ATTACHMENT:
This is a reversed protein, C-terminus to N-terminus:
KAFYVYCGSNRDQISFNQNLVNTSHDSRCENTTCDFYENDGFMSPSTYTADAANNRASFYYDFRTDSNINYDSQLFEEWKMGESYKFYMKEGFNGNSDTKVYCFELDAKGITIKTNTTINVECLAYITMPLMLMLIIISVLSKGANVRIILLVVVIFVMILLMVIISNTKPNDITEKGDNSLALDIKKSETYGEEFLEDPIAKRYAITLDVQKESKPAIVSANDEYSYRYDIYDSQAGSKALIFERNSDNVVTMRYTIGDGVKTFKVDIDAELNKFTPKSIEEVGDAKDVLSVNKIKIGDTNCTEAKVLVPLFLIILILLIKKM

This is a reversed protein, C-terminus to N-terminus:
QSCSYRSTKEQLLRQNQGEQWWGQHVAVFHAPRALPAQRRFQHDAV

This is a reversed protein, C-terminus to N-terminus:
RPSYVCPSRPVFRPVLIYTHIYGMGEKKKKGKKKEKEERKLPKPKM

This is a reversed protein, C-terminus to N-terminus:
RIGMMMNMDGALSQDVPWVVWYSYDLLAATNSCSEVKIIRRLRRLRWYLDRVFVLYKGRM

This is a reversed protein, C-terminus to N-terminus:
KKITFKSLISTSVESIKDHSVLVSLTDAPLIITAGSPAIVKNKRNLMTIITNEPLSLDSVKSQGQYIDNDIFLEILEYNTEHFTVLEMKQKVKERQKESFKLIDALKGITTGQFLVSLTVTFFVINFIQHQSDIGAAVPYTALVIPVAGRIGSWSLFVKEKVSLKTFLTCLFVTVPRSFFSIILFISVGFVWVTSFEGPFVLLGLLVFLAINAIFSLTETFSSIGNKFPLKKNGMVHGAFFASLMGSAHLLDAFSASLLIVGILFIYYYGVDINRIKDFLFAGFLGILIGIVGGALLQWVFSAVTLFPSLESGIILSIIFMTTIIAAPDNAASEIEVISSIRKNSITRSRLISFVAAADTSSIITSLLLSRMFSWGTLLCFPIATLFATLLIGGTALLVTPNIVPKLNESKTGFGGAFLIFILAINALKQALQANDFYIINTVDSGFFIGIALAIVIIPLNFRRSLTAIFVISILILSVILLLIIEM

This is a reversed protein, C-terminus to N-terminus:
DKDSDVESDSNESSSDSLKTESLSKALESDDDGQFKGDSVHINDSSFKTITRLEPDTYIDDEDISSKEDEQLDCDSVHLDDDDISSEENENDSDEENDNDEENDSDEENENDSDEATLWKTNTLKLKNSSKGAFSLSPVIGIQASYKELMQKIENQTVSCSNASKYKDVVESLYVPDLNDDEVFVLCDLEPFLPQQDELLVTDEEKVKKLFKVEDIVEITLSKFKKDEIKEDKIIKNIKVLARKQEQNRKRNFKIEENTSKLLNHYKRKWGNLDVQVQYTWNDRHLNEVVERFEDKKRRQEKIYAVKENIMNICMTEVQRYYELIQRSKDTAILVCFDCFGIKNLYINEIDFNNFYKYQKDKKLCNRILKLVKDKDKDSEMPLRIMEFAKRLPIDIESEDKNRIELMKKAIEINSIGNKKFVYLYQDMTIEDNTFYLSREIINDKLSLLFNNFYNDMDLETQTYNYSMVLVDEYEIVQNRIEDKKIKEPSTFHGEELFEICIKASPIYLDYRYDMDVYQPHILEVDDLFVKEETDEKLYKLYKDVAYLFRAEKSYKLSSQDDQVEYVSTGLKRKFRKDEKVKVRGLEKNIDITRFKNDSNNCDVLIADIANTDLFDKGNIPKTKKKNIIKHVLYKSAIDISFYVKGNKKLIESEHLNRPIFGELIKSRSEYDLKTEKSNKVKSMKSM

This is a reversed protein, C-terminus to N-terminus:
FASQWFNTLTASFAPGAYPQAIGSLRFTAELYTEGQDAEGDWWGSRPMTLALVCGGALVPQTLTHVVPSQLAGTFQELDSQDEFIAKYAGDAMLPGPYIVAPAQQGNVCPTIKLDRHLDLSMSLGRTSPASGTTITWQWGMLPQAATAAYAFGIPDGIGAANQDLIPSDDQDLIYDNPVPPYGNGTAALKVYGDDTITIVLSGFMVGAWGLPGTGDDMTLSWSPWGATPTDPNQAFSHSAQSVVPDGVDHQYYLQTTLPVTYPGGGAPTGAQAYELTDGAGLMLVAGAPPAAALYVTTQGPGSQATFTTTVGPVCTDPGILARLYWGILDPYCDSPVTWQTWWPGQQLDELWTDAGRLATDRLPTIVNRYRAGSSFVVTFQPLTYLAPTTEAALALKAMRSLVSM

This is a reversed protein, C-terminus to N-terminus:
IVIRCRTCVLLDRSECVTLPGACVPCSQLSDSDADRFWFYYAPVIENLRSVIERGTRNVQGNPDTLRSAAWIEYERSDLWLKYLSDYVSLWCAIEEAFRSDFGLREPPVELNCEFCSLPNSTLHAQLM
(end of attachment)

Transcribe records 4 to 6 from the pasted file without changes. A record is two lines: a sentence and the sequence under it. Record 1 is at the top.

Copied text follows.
This is a reversed protein, C-terminus to N-terminus:
RIGMMMNMDGALSQDVPWVVWYSYDLLAATNSCSEVKIIRRLRRLRWYLDRVFVLYKGRM

This is a reversed protein, C-terminus to N-terminus:
KKITFKSLISTSVESIKDHSVLVSLTDAPLIITAGSPAIVKNKRNLMTIITNEPLSLDSVKSQGQYIDNDIFLEILEYNTEHFTVLEMKQKVKERQKESFKLIDALKGITTGQFLVSLTVTFFVINFIQHQSDIGAAVPYTALVIPVAGRIGSWSLFVKEKVSLKTFLTCLFVTVPRSFFSIILFISVGFVWVTSFEGPFVLLGLLVFLAINAIFSLTETFSSIGNKFPLKKNGMVHGAFFASLMGSAHLLDAFSASLLIVGILFIYYYGVDINRIKDFLFAGFLGILIGIVGGALLQWVFSAVTLFPSLESGIILSIIFMTTIIAAPDNAASEIEVISSIRKNSITRSRLISFVAAADTSSIITSLLLSRMFSWGTLLCFPIATLFATLLIGGTALLVTPNIVPKLNESKTGFGGAFLIFILAINALKQALQANDFYIINTVDSGFFIGIALAIVIIPLNFRRSLTAIFVISILILSVILLLIIEM

This is a reversed protein, C-terminus to N-terminus:
DKDSDVESDSNESSSDSLKTESLSKALESDDDGQFKGDSVHINDSSFKTITRLEPDTYIDDEDISSKEDEQLDCDSVHLDDDDISSEENENDSDEENDNDEENDSDEENENDSDEATLWKTNTLKLKNSSKGAFSLSPVIGIQASYKELMQKIENQTVSCSNASKYKDVVESLYVPDLNDDEVFVLCDLEPFLPQQDELLVTDEEKVKKLFKVEDIVEITLSKFKKDEIKEDKIIKNIKVLARKQEQNRKRNFKIEENTSKLLNHYKRKWGNLDVQVQYTWNDRHLNEVVERFEDKKRRQEKIYAVKENIMNICMTEVQRYYELIQRSKDTAILVCFDCFGIKNLYINEIDFNNFYKYQKDKKLCNRILKLVKDKDKDSEMPLRIMEFAKRLPIDIESEDKNRIELMKKAIEINSIGNKKFVYLYQDMTIEDNTFYLSREIINDKLSLLFNNFYNDMDLETQTYNYSMVLVDEYEIVQNRIEDKKIKEPSTFHGEELFEICIKASPIYLDYRYDMDVYQPHILEVDDLFVKEETDEKLYKLYKDVAYLFRAEKSYKLSSQDDQVEYVSTGLKRKFRKDEKVKVRGLEKNIDITRFKNDSNNCDVLIADIANTDLFDKGNIPKTKKKNIIKHVLYKSAIDISFYVKGNKKLIESEHLNRPIFGELIKSRSEYDLKTEKSNKVKSMKSM